Monday, January 9, 2012

Encouraging the Right Kind of Greed Among Banks

by Dylan Ratigan

Bloomberg

January 9, 2012

The financial markets need regulation the way a nuclear-power plant needs a cooling agent for its radioactive fuel rods. If safety rules are enforced and the heat of the rods is properly controlled, the result can be clean, abundant energy. But if that cooling process is neglected, there could be a meltdown.

Similarly, capital requirements are the cooling agent of risk-taking in the economy. And just as nuclear fuel will always be reactive, people will always be greedy. We need to enforce rules to balance natural greed with capital requirements so that greed can create productive risk-taking and competition -- not short-term extraction. Here are five possible ways to do that.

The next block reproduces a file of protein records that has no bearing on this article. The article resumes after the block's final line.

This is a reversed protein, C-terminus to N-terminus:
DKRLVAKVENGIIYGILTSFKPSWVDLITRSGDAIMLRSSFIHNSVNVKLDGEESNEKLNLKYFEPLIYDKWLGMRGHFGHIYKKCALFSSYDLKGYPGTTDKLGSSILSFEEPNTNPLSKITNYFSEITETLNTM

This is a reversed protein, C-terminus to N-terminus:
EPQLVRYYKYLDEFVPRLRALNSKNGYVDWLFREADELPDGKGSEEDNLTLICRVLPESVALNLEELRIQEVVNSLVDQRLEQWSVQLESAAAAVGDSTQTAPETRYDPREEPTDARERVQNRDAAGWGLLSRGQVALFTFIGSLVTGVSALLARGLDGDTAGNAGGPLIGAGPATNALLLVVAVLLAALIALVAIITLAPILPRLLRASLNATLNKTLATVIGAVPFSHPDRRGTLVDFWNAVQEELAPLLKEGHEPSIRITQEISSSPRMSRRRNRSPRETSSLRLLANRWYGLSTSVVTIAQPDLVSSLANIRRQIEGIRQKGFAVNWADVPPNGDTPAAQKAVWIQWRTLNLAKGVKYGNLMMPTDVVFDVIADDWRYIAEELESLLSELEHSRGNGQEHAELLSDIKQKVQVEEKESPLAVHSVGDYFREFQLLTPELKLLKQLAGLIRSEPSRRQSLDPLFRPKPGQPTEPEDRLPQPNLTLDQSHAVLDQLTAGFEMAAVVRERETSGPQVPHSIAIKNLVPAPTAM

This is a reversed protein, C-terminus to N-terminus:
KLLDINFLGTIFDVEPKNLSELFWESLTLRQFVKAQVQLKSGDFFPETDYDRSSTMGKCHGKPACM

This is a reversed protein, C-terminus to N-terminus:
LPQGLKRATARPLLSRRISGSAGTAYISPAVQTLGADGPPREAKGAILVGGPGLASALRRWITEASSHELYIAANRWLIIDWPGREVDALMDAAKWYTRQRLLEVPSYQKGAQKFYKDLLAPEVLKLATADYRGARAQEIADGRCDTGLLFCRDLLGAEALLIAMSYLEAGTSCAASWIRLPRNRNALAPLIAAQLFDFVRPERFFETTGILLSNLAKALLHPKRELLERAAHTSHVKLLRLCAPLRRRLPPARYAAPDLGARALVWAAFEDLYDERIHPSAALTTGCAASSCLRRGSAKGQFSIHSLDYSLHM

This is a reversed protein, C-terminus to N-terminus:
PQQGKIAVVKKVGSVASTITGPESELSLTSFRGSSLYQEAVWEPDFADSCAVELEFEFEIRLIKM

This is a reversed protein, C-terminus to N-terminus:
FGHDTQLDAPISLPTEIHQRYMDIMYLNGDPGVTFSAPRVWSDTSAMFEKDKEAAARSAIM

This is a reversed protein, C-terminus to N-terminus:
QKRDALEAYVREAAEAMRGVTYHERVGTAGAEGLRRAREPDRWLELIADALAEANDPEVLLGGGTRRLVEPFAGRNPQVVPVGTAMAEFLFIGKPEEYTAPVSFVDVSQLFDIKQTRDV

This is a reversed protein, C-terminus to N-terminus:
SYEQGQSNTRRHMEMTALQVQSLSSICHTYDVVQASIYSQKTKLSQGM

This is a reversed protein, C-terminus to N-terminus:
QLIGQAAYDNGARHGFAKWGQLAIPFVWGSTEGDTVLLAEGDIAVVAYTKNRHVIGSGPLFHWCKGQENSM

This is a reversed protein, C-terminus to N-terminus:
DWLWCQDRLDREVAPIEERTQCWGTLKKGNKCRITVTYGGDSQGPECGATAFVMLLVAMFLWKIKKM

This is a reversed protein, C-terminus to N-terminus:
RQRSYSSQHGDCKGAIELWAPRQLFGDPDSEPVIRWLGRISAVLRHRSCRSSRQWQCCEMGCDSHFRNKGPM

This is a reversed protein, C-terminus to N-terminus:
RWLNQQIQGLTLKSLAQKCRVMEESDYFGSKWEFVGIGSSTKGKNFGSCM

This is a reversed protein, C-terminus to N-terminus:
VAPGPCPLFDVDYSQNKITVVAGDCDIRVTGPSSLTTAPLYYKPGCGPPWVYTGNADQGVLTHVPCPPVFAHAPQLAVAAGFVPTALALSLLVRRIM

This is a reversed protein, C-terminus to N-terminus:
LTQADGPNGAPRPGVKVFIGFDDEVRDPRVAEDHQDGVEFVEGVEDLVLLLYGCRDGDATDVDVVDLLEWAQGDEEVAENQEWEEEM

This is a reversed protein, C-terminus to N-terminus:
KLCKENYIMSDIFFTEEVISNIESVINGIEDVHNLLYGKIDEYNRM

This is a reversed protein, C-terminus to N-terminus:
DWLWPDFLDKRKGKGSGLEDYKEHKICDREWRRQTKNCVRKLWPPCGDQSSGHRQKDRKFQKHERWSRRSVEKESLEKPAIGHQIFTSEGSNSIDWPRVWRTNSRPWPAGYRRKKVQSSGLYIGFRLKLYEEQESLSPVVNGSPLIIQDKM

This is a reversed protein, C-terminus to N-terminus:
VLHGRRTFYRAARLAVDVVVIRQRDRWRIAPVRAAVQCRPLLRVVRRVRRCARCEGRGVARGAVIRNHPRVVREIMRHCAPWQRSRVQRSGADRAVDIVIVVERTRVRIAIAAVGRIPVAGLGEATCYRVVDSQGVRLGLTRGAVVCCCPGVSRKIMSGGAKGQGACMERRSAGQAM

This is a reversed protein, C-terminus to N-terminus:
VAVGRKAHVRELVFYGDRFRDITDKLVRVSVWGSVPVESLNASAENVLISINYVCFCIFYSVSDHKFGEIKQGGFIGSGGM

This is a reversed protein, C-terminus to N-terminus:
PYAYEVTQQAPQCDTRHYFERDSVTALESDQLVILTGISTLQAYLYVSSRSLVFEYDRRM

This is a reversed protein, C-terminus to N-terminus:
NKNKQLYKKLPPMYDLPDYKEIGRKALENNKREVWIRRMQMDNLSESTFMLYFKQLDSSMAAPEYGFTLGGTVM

Make Swaps Public: In Las Vegas, you need to have actual money to gamble -- your own money -- and if you lose, you pay. But since 2000, banks, industries and consumers have been free to take on system-threatening levels of debt (to the point of financial meltdown) without facing any requirement to risk a significant amount of their own money. And while consumer risk- taking was curbed by the 2008 financial crisis, U.S. banks continue to use America’s deposits insured by the Federal Deposit Insurance Corporation to fund their mad, bonus-seeking speculation.

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